The fragrance Theme
 
The fragrance theme decides the success or failure of a concept. Selecting a theme is the most important critical step in fragrance development. Theme selection is generally done by the close interaction between the creative perfumer, the technical and the evaluation group. This cooperation is necessary if the fragrance selected has to be anywhere close to the required theme. 
 
A painter organises colours on the palette. The perfumer too likewise organises aromatic substances through odour classification. Generally the perfumer simplifies requirements for the right smell by the preparation of pre-blend bases, containing a dozen ingredients to obtain the desired effect, fully aware that to maximise the required level of effect, the blends are put together only by selecting aroma ingredients that work best in the combination.
 
When fragrance brief is received for creation, the perfumer considers a group of odours available so tha a general basic sketch is drawn. However, it has to be well balanced and interacting, as it represents the framework of a finished fragrance. The sketch has to be strong and represent a distinctive characteristic, if it has to become popular and famous.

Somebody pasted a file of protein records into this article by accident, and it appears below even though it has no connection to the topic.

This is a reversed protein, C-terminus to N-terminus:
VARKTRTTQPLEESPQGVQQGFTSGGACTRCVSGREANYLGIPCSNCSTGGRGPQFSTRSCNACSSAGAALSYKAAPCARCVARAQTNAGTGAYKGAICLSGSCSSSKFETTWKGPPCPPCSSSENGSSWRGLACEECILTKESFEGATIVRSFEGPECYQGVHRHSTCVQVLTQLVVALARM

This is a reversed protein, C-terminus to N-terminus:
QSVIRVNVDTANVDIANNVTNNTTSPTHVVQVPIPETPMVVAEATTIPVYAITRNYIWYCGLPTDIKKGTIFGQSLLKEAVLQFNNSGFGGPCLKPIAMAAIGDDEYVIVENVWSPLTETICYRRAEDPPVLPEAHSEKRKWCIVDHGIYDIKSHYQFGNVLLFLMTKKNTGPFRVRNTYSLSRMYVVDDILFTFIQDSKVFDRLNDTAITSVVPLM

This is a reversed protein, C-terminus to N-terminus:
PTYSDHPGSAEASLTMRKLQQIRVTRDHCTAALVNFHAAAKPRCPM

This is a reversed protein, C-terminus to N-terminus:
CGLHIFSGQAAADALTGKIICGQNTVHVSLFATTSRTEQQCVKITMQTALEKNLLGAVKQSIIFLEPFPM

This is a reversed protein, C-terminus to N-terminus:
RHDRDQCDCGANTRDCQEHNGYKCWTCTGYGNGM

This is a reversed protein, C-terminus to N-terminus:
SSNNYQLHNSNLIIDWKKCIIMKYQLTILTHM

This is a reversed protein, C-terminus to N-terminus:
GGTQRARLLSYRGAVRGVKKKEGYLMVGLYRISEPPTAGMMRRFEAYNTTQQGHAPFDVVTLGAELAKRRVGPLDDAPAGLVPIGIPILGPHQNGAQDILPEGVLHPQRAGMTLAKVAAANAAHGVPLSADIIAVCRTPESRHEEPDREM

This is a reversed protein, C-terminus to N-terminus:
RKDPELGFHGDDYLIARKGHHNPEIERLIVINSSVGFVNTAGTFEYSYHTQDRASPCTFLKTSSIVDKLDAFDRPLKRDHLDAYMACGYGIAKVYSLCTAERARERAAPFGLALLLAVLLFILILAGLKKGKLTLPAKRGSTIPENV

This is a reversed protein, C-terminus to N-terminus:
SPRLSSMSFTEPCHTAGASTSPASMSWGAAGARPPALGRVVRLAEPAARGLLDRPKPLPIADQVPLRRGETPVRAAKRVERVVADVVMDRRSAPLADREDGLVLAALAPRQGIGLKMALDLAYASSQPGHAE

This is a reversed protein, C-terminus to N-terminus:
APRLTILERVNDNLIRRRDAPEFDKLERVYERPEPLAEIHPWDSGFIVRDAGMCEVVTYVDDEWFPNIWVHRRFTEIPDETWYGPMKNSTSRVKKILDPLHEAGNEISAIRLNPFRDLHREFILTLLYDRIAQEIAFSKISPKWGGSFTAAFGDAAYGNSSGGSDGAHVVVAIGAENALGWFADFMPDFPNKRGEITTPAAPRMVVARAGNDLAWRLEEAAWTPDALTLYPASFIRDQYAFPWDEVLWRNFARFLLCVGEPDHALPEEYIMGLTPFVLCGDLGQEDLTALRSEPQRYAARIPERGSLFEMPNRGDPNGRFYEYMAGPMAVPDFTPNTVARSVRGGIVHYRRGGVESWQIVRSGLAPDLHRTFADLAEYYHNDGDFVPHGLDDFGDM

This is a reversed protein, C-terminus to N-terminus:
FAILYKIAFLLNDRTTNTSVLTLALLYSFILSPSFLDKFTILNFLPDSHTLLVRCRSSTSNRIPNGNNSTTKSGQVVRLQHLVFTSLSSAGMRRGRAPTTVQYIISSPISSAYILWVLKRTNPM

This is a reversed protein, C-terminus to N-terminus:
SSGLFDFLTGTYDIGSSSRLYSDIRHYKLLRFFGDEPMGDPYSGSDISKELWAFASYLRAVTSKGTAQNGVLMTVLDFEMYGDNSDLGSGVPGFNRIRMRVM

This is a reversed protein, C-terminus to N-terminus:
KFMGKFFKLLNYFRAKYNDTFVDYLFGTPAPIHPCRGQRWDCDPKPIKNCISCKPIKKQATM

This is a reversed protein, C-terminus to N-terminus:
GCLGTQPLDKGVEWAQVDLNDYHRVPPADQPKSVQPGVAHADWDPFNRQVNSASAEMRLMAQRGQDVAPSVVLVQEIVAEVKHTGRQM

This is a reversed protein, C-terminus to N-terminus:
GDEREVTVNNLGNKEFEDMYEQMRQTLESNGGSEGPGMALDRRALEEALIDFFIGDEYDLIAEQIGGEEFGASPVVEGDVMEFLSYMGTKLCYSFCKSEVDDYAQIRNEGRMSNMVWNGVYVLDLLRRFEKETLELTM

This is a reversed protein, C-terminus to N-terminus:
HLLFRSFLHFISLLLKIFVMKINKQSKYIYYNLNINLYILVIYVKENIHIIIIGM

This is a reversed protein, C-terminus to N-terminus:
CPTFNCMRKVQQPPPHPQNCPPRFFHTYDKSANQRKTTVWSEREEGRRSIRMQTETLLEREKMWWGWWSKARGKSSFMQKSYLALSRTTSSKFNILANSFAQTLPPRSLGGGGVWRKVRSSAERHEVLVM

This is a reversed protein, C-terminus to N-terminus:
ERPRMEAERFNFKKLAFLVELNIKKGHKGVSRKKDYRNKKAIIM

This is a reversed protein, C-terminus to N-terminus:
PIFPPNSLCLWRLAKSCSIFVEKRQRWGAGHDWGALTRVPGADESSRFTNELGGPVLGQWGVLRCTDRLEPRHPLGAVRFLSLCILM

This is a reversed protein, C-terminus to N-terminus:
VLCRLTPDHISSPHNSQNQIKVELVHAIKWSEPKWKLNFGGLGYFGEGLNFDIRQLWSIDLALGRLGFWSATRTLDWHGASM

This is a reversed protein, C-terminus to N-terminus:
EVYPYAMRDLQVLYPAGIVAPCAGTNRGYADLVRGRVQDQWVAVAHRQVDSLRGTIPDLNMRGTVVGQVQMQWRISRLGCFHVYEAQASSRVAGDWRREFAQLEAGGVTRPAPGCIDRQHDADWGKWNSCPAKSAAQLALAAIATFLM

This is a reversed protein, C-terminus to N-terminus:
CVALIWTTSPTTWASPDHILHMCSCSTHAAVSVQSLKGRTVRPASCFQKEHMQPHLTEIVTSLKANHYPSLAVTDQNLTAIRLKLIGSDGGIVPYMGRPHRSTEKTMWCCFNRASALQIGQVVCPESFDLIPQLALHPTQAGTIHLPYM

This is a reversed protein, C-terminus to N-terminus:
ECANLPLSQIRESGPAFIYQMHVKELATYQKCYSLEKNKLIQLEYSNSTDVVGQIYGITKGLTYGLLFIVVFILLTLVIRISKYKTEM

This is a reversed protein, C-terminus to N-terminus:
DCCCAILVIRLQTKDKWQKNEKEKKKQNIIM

Balance between the notes
 
In any fragrance, the nose recognises the top, middle and base notes. These notes when well adjust are the building blocks of a fragrance idea. After best sketch is selected a balance of the top, middle and base note is achieved. This is done by starting with the middle notes and then working toward the bottom and top note, keeping in mind that the fragrance is in harmony throughout the creative process.
 
A top, middle and base note varies from fragrance to fragrance. A top note in a fairly heavy oriental can be the middle note of a lighter less pronounced fragrance. In any case, the fragrance created should be aesthetically pleasing with the different elements.
 
The aroma ingredients used in the creation should get fully integrated in the blend without distorting the original concept.
 
A perfectly balanced fragrance at any given concentration may not be at balance at another concentration level. It is erroneous to expect a fragrance at 6% concentration to be as good at 15% or 25% levels. In an extract the top notes are played down, when compared with cologne, as in an extract the middle note is important for good fixation, unlike in cologne where the fresh top note is necessary.
 
Similarly if an extract is diluted from 20% or 25% strength to cologne strength of 6%, it will lack top note and not have enough fixation. In this case you need to increase top note, reduce middle notes and increase base notes to improve fixation. A unique balance has to be optimised for various alcohol concentrations, as well as for different end-product forms.
 
We know how an artist uses bright colours to highlight a painting. Similarly, a fragrance has to have a touch of citrus, green or floral notes to highlight a creation. This highlight is more pronounced if the top I in contrast with the heavy base note, very similar to a painting, where the brightness gets highlighted in a dark background tone.